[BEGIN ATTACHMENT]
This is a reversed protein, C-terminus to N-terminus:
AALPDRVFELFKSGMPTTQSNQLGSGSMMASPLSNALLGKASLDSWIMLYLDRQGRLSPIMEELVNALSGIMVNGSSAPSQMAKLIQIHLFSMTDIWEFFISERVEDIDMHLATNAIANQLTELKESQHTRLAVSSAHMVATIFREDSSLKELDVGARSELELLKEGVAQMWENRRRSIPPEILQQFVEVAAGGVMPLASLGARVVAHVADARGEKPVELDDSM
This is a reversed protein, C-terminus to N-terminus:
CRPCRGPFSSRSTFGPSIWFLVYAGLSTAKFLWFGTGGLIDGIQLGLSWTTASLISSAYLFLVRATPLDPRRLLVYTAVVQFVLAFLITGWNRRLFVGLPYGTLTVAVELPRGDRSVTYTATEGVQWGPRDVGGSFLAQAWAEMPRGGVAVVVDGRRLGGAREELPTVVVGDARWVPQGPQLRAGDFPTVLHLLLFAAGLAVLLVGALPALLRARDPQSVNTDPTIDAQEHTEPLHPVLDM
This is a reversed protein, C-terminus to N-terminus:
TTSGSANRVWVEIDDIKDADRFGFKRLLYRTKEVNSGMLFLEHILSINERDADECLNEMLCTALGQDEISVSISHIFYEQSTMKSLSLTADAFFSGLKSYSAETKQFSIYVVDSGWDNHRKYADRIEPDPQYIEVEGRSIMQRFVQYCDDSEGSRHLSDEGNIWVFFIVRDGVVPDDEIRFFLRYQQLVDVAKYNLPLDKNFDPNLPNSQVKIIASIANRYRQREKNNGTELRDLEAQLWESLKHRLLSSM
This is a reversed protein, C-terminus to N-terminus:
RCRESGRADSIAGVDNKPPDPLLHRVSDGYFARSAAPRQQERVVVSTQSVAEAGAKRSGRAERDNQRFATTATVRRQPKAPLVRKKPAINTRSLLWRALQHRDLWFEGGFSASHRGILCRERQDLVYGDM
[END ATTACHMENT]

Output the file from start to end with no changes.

This is a reversed protein, C-terminus to N-terminus:
AALPDRVFELFKSGMPTTQSNQLGSGSMMASPLSNALLGKASLDSWIMLYLDRQGRLSPIMEELVNALSGIMVNGSSAPSQMAKLIQIHLFSMTDIWEFFISERVEDIDMHLATNAIANQLTELKESQHTRLAVSSAHMVATIFREDSSLKELDVGARSELELLKEGVAQMWENRRRSIPPEILQQFVEVAAGGVMPLASLGARVVAHVADARGEKPVELDDSM
This is a reversed protein, C-terminus to N-terminus:
CRPCRGPFSSRSTFGPSIWFLVYAGLSTAKFLWFGTGGLIDGIQLGLSWTTASLISSAYLFLVRATPLDPRRLLVYTAVVQFVLAFLITGWNRRLFVGLPYGTLTVAVELPRGDRSVTYTATEGVQWGPRDVGGSFLAQAWAEMPRGGVAVVVDGRRLGGAREELPTVVVGDARWVPQGPQLRAGDFPTVLHLLLFAAGLAVLLVGALPALLRARDPQSVNTDPTIDAQEHTEPLHPVLDM
This is a reversed protein, C-terminus to N-terminus:
TTSGSANRVWVEIDDIKDADRFGFKRLLYRTKEVNSGMLFLEHILSINERDADECLNEMLCTALGQDEISVSISHIFYEQSTMKSLSLTADAFFSGLKSYSAETKQFSIYVVDSGWDNHRKYADRIEPDPQYIEVEGRSIMQRFVQYCDDSEGSRHLSDEGNIWVFFIVRDGVVPDDEIRFFLRYQQLVDVAKYNLPLDKNFDPNLPNSQVKIIASIANRYRQREKNNGTELRDLEAQLWESLKHRLLSSM
This is a reversed protein, C-terminus to N-terminus:
RCRESGRADSIAGVDNKPPDPLLHRVSDGYFARSAAPRQQERVVVSTQSVAEAGAKRSGRAERDNQRFATTATVRRQPKAPLVRKKPAINTRSLLWRALQHRDLWFEGGFSASHRGILCRERQDLVYGDM